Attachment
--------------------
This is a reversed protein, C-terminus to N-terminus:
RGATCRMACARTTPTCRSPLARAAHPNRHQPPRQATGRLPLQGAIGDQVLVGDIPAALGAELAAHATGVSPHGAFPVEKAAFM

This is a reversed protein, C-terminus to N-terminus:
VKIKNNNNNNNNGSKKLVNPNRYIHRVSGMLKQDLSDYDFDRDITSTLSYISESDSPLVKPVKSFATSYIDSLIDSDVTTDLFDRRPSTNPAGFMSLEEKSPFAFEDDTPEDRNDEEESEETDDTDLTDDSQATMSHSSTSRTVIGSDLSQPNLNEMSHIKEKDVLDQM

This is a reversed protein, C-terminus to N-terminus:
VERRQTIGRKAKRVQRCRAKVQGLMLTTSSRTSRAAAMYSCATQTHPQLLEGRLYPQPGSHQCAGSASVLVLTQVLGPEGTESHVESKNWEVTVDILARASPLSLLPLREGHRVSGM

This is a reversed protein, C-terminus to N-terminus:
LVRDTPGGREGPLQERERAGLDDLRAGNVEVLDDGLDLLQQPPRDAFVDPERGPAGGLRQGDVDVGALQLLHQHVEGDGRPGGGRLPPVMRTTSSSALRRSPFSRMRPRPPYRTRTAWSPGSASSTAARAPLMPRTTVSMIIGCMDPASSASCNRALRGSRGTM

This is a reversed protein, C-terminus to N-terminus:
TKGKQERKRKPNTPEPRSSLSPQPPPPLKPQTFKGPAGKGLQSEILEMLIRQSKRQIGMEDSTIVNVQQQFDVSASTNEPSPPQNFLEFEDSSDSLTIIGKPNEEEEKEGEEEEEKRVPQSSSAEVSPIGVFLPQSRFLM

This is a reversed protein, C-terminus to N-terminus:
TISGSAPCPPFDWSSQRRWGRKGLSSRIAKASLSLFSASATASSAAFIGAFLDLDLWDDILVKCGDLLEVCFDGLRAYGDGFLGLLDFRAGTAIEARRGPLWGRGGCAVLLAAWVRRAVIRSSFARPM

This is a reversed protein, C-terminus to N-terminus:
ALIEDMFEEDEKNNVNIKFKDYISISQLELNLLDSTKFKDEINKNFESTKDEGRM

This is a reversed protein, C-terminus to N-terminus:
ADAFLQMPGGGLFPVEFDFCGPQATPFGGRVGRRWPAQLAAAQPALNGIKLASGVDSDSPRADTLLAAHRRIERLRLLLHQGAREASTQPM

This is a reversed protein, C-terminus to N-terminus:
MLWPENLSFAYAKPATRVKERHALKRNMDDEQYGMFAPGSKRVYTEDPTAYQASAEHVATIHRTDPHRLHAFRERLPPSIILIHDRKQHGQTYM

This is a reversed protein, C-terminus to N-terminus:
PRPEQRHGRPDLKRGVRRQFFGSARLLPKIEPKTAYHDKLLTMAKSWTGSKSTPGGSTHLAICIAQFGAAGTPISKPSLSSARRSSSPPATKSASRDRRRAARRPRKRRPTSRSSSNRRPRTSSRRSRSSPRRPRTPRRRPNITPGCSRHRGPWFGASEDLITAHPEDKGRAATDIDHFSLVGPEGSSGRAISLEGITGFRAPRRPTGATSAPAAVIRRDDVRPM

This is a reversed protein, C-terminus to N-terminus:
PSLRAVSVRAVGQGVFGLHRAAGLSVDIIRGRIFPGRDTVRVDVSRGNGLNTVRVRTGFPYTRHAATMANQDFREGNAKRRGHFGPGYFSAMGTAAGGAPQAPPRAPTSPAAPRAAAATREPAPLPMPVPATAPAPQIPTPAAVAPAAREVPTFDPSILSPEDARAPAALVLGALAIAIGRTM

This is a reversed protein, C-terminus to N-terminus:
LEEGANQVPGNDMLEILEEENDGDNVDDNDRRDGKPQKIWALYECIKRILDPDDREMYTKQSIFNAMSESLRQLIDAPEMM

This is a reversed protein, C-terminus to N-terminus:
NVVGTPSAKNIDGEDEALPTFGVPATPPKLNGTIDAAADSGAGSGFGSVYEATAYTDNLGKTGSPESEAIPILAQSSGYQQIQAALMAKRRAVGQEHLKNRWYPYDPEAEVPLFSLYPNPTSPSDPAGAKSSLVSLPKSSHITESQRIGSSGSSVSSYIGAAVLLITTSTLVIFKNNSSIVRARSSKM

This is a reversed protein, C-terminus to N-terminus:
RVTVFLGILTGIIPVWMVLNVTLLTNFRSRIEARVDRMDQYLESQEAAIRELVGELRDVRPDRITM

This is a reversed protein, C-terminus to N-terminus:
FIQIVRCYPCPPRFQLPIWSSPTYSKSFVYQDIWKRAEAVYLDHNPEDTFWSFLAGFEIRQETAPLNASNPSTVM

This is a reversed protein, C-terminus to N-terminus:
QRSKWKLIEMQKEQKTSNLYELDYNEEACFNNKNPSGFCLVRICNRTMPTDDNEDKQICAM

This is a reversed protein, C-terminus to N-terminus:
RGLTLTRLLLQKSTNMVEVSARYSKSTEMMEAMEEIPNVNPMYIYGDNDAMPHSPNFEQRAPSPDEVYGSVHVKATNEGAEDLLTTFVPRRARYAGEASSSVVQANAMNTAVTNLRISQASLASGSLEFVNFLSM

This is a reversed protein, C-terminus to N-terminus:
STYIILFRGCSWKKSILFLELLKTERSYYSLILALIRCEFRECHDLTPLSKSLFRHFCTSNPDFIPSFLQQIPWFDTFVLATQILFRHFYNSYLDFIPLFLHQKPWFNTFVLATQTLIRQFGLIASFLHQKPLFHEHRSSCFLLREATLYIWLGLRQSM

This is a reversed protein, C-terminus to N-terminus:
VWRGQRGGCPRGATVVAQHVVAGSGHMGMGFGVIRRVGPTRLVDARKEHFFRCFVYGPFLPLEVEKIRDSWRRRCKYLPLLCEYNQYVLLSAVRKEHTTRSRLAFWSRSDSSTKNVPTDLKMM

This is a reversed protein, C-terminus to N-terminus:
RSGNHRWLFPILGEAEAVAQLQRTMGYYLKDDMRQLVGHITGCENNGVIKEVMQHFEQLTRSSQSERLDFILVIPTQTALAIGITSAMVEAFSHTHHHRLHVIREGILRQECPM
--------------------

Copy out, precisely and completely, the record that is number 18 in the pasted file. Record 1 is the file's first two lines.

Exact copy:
This is a reversed protein, C-terminus to N-terminus:
STYIILFRGCSWKKSILFLELLKTERSYYSLILALIRCEFRECHDLTPLSKSLFRHFCTSNPDFIPSFLQQIPWFDTFVLATQILFRHFYNSYLDFIPLFLHQKPWFNTFVLATQTLIRQFGLIASFLHQKPLFHEHRSSCFLLREATLYIWLGLRQSM